When Capital One bought ING Direct last year in the first big bank acquisition since Congress passed the Dodd-Frank Act, the deal was subject to a high level of scrutiny. While regulators poured over the facts and figures, what they really wanted to know was could Capital One be trusted?
“We had hearings with the [Federal Reserve] in three different cities. Numerous nonprofits testified on our behalf about our corporate character,” said Carolyn Berkowitz, Managing Vice President for Capital One Bank and President of the Capital One Foundation. “They all said, ‘…this is a company that’s going to add to our community, not detract from it…’ That kind of commitment doesn’t come from just writing a check.”
Milton Friedman famously said, “the business of business is business.” Corporate responsibility skeptics often ape Friedman, asking how these programs impact the bottom line. But for most publicly traded firms, over 80% of their market value – the real test of shareholder value – lies on the balance sheet in good will and brand. Capital One’s good will, built through skills-based volunteering, added to its brand value and its book value because it helped ensure the purchase of ING Direct.
Although Capital One’s skills-based volunteering program is more than ten years old, in 2008 the company expanded and restructured it to make it a cornerstone of their brand. At its founding, Capital One was “a company that was a new idea, knocking down the price of credit. That was a mission unto itself,” said Berkowitz. “For our associates, taking on pro bono is like a new mission. Having the opportunity to use their very honed skills, taking them into the community and back to the company is a reward for our people and has a big impact on our ability to grow.”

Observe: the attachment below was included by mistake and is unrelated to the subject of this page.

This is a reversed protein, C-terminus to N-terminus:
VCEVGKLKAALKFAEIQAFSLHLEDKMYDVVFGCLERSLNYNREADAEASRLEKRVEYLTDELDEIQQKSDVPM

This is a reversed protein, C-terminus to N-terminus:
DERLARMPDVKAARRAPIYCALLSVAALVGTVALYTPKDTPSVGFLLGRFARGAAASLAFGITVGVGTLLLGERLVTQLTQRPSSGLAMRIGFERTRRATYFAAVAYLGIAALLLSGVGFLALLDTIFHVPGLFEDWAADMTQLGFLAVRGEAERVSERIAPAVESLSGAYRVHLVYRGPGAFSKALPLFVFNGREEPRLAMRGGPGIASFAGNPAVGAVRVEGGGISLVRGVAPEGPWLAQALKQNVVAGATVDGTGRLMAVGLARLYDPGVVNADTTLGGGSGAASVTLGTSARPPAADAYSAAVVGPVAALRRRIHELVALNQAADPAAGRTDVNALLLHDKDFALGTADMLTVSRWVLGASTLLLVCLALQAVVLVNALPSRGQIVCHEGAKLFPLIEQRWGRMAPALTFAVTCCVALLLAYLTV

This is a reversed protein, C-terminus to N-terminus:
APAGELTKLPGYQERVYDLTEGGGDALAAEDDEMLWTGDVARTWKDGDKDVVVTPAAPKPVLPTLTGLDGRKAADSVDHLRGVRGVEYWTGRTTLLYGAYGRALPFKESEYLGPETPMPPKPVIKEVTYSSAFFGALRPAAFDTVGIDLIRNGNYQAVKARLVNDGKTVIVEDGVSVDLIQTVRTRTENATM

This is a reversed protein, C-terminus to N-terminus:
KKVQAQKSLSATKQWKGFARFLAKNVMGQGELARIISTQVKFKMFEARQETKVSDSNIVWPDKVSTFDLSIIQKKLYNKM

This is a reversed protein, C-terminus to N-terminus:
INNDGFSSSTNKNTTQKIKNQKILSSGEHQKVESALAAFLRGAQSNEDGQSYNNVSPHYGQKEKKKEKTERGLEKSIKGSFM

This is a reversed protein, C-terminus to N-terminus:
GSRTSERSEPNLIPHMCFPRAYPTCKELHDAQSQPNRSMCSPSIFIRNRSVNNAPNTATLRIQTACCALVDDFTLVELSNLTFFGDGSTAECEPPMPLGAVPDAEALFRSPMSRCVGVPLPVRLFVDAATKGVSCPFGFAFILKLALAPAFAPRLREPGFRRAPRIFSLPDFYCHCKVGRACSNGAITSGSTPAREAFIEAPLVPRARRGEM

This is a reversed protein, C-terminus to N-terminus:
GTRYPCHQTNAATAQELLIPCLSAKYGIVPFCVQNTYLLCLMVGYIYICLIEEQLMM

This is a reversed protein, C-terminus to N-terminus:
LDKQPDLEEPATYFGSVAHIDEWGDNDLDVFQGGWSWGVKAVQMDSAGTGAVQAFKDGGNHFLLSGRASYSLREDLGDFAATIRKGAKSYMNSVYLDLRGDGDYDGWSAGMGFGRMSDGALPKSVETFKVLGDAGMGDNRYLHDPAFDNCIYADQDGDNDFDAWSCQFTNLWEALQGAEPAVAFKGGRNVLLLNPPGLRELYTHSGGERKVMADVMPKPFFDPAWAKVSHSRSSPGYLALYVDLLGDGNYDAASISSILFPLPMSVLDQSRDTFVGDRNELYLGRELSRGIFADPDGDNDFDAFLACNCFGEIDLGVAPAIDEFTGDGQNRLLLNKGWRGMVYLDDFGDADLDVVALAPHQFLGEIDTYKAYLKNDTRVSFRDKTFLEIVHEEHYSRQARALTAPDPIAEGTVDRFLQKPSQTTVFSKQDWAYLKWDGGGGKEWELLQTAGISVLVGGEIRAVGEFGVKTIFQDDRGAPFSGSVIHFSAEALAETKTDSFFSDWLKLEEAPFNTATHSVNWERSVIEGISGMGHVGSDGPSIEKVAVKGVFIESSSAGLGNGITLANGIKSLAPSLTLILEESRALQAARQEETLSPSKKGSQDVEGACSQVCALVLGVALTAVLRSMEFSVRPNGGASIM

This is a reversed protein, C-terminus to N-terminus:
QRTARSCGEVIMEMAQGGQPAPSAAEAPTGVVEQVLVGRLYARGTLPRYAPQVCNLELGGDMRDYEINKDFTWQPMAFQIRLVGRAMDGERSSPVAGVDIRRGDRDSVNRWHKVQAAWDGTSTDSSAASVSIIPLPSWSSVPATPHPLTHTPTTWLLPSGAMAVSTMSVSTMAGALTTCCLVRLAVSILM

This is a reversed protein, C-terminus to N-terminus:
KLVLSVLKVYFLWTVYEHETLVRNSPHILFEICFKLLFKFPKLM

Capital One joined 365 of America’s largest companies and well-known brands in taking the A Billion + Changepledge to “donate their best talent to tackle tough problems in their communities and around the world.” The pledge inspired the donation of the equivalent of $1.998 billion of volunteer time and the organization wants to get to 500 participating firms by this summer (Source: Billion + Change). But skills-based volunteering isn’t an easy story to tell. Read the rest of this entry »